It looks like Brooks Newmark, the Conservative minister who quit after he was drawn into sending an explicit personal photo after being sent a revealing photo himself, will be remembered for something other than his paisley pyjamas: press regulation.
What form of newspaper regulation there will be in Britain to replace the discredited Press Complaints Commission (PCC) is still very much unsettled, with rival schemes being pushed on all sides.
Which makes this very significant:
Mark Pritchard, one of the MPs contacted by a Sunday Mirror reporter posing as a woman interested in sex, is to make a formal complaint to the UK newspaper regulator Ipso.
It will be a test case for the independence and effectiveness of the new regulator set up by some newspapers in the wake of the failure of its predecessor to respond to allegations of phone-hacking at the News of the World…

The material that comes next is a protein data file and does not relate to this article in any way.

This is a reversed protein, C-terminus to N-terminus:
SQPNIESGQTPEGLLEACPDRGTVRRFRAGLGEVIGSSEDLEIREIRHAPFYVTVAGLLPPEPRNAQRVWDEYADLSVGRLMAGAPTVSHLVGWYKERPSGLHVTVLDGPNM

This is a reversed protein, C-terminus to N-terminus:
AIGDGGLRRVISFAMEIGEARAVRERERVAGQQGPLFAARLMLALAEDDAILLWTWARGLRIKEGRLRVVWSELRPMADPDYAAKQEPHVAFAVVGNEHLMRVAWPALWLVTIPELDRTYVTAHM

The Sunday Mirror is facing accusations of entrapment over a sting on the minister for civil society after it emerged he was one of several MPs contacted by a male freelance reporter posing as a young female Conservative supporter on social media…
Ipso’s editors’ code of practice states: “Engaging in misrepresentation or subterfuge, including by agents or intermediaries, can generally be justified only in the public interest and then only when the material cannot be obtained by other means.”
Many, myself included, have been very sceptical about whether the newspaper industry’s own preferred solution will be any more meaningful than the PCC was. Perhaps the way IPSO handles this will counter that scepticism – but likewise if IPSO turns out to be a soft touch for the press, especially in a case involving Conservative MPs (who are more sceptical about press regulation than other parties), then IPSO’s first high profile case could well also be its death knell.
Either way, Brooks Newmark is set to have a lasting impact on the way our newspapers are regulated.